ZIERLER: When did you start taking language classes? How much preparation did you have?
GELLER: I was still a faculty member at Stanford, and they were very nice. The guy teaching the class let me sit in on the intensive summer ten-week course in the summer of 1983. Every morning for ten weeks from 8 til 12, I'd go to the lectures, then after class I'd listen to the cassette tapes over and over. I acted like a real student and took the tests too. That's the only formal education in the language I ever had. It obviously wasn't enough to become proficient. But on the other hand, it gave me a good platform of basics to build on. It was really important.
ZIERLER: Was this a tenured offer?
ZIERLER: Is the tenure system in Japan similar to that in the United States?
GELLER: First of all, let me answer about how it was at the time, and then what it's like now. It's changed quite a bit. When I was hired, everyone was a civil servant. Everyone with Japanese citizenship was hired with tenure, but not by virtue of academic accomplishments, just by virtue of the fact that all civil servants had permanent jobs. You had to really screw up to get fired, maybe murder somebody, get arrested for drunk driving, something like that. Otherwise, you were in. Even the research associates. There were many people who were hired as research associates and spent their entire career at that level without ever being promoted, and they retired as that. Usually, unless someone was completely indolent, for example, a research associate from the University of Tokyo could become associate professor at a lower-ranking university. But there was no official up or out system. There still are probably a few people left over from the old system. What happened in a lot of departments, although not mine, was that there was a kind of informal agreement that even though you officially were permanent, you would be there only five or ten years as a research associate, then would go somewhere else. That worked out pretty well in physics, where they hired reasonable people, and every university in Japan needs physicists. Everyone was expected to leave.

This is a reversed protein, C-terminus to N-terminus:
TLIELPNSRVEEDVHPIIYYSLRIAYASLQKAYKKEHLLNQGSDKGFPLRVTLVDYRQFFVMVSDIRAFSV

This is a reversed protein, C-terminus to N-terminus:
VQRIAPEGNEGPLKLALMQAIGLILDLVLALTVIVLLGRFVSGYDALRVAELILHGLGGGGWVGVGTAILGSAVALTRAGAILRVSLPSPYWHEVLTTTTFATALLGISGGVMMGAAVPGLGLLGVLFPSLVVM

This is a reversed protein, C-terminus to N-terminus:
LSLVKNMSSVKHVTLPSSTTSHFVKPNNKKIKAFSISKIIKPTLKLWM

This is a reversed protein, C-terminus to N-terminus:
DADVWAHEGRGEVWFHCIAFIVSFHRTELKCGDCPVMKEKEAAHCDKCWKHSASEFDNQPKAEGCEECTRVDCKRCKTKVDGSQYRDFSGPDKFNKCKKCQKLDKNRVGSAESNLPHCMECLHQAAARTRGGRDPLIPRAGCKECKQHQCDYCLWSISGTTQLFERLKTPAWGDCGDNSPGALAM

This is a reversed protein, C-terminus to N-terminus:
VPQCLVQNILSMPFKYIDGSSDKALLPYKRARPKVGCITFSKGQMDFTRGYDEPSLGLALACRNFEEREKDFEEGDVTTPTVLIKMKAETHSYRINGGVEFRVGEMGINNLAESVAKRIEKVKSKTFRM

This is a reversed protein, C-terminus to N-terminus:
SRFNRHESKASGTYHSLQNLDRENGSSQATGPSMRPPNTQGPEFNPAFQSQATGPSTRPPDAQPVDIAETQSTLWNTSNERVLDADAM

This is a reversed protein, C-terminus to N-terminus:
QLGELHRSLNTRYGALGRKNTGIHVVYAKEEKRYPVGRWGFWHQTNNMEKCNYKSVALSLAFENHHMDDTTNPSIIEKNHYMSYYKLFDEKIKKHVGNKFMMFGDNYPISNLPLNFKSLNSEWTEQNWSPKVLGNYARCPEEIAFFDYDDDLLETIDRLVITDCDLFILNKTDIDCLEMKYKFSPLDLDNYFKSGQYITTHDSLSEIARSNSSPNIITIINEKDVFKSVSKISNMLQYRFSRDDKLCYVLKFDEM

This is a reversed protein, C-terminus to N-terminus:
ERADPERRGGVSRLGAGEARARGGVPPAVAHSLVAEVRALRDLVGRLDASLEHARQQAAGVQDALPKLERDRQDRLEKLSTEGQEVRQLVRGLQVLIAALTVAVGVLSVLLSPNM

Now, since becoming a corporation under the government, there are many officially untenured or tenure-track positions. Research associates are usually hired for X years nowadays, three years with a possibility of renewal for three years or whatever. Although, in my former department, when I retired, they were still hired permanently, but with an informal understanding that they would leave within, at most, ten years. Now, there are more and more associate professors with tenure-track appointments. It varies among universities. They haven't yet come up with a completely standardized national system.
At the time I was hired all Japanese faculty at public universities at any level were tenured, whereas foreign faculty at any level could be either tenured or appointed for a fixed-term (renewable by the employer, but with no guarantee). When I was hired in 1984 as a tenured associate professor, I was actually the first tenured foreign faculty member in the history of the University of Tokyo. In 1990 I wrote a short article about the problems in the system for employing foreign faculty . Things in Japan have changed a lot since then, and there now isn't much difference between the system for hiring Japanese and foreign faculty.
ZIERLER: How big was the program when you joined?